Hats and Scorecards

by Ken Anselment on April 14, 2016

In the “other duties assigned” part of my job description is a bullet point that says, “Human Hat Rack.”

I think it refers to the multiple roles that we are all called to play in our roles as college admission professionals.

One hour we’re wearing counselor hats, helping students make good decisions about college fit, the next we’re wearing the IT, trouble-shooting our computers. (“Let’s see… if I smack it right here, will that fix it?”)

Sometimes I’m wearing one of those old-timey hats with a “Press” card in the hatband, called into service as an investigative reporter, like when I’m responding to a well-meaning friend, faculty member, trustee, or parent who has forwarded to me an article with an attention-grabbing (i.e., click-inducing/ad-revenue-generating) headline like “Liberal Arts College Graduates Make Less Money Than Your Neighbor’s Dog” or “Child Inventor of Cold Fusion Denied Admission To Top Choice College.”

You’re familiar with these stories. They’re the ones that build a sensational narrative out of a handful of facts without providing the fuller context that might make the story more informative—while simultaneously making it less newsworthy.

Such was—and continues to be—the case with stories that use the College Scorecard as their reference point. The Scorecard is a treasure trove of data, but without fully considering the context, these data can be misused, leading people to faulty conclusions. And when journalists use the data selectively to tell incomplete stories, the effect multiplies.

I saw the effect when a friend of mine sent me a link to a Scorecard-inspired Wall Street Journal article with the headline Student Debt Payback Lags.

He expressed worry about college grads in general and Lawrence graduates in particular.

I assured him that the good news was that Lawrentians who graduate with debt fare pretty well: 96% are repaying after 7 years, one of the scorecard benchmarks. (Our performance, however, pales in comparison to the assiduous graduates of Moler Barber College of Hair Styling and the International Yacht Restoration School, who are at 100%.)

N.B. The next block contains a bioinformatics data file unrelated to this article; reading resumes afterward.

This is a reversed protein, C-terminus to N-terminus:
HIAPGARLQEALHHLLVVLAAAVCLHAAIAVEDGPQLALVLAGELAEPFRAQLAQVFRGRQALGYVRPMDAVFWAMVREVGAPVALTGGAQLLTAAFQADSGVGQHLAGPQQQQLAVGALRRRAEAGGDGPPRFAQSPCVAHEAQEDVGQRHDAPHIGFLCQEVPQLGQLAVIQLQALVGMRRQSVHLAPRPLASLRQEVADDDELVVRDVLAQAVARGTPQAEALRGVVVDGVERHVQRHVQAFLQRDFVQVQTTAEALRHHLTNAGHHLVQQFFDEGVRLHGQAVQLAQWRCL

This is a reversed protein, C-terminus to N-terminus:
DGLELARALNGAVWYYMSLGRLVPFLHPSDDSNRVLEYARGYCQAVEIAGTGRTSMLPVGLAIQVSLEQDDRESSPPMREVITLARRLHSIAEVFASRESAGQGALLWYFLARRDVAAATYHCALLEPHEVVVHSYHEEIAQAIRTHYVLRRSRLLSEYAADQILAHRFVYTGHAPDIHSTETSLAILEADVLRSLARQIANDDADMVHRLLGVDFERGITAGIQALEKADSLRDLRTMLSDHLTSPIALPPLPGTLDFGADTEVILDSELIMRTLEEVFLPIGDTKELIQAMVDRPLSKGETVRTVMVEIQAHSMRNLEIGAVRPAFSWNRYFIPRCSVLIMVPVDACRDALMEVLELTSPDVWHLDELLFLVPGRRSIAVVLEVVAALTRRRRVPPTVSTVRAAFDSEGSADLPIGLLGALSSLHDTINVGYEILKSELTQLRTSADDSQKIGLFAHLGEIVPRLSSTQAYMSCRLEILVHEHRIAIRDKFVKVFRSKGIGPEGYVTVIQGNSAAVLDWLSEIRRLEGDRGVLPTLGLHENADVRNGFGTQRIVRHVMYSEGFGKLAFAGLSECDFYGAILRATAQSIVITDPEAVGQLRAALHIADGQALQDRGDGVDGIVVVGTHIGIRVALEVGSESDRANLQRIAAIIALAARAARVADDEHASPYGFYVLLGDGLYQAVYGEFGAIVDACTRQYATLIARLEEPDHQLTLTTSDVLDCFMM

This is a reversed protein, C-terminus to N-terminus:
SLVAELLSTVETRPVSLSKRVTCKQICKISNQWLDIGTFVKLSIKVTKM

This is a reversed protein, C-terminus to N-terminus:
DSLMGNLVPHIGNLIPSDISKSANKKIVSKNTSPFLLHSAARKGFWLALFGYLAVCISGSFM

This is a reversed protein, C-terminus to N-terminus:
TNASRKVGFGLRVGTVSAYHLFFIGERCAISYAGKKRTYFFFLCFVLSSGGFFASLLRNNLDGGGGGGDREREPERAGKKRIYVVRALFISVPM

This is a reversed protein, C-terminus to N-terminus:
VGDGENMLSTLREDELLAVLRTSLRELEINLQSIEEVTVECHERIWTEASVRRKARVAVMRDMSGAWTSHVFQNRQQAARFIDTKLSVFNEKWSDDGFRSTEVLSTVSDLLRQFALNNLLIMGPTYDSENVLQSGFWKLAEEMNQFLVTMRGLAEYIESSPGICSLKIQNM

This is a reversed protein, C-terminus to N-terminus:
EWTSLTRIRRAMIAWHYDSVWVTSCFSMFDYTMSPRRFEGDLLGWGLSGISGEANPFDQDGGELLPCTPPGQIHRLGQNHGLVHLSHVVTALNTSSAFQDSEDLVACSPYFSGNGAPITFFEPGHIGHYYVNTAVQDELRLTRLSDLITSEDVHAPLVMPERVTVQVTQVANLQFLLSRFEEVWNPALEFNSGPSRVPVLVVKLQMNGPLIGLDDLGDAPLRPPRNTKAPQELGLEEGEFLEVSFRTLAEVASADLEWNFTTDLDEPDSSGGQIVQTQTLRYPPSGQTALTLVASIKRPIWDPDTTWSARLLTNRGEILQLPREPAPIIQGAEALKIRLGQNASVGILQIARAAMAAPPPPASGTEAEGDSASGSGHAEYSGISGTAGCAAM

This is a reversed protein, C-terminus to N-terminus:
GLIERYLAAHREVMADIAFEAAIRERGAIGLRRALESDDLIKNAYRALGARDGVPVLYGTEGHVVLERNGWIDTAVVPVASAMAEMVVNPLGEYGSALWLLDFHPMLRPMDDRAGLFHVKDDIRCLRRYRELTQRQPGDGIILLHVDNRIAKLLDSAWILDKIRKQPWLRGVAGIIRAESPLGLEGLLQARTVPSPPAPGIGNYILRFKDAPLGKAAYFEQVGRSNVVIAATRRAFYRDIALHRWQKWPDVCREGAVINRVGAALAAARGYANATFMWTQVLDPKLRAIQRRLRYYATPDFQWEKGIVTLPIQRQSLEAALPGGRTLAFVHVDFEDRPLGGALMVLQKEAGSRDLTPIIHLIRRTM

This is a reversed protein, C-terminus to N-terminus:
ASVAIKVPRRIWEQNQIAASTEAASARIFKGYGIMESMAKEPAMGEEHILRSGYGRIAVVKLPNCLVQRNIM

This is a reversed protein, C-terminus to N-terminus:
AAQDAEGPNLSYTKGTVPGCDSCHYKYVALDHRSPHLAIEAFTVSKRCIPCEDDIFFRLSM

We’ll often see breathlessly written—and breathtaking—articles focusing on $1.2-trillion in debt held by college attendees, not all of whom are graduates. These stories, too, often fail to contextualize who is carrying the debt, lumping together an entire sector without accounting for the differences in non-profit vs. for-profit, or undergraduate vs. graduate or professional schools.

As admission practitioners, we understand that the world of data associated with higher education is more nuanced—and we also have a responsibility to help those we serve (students, families, institutional stakeholders, etc.) understand those nuances.

Even with the College Scorecard itself, we need to help families avoid falling into the seductively simple conclusions that are so easy to draw from the sleek, attractive, government-developed website. The Fed claims not to have developed a ratings system—despite previous pronouncements that they wanted to try. What they have done instead is drop the resources onto families to allow them to do the rankings themselves.

Users need to keep in mind some of the data and assumptions behind the Scorecard. For example:

  • By focusing so sharply on earnings, the Scorecard seems to have reduced colleges’ primary function to creating salary-earning loan repayers. There is nothing in the Scorecard that addresses the other, more difficult-to-measure values that a college education offers, or the qualities of mind that some colleges have as their educational mission.
  • The student dataset is limited only to those students who receive federal student aid, which means there is, for many colleges, a very large number of students whose results never get included.
  • Notably absent: how many alumni go to graduate or professional school.
  • Also missing is a consideration of the type of work a college’s graduates do. If a school disproportionately sends grads into lower-paying careers, like education or non-profit work, it is going to be more of an under-performer using these metrics.

We could argue that the College Scorecard itself is a great case in point about why a liberal arts education is so important: it teaches you how to ask questions about data, and challenge how they are interpreted and used. (I suppose I just did.)

I will now remove my philosopher’s hat, and put on my chauffeur hat. I have to go pick up some prospective students from the airport.

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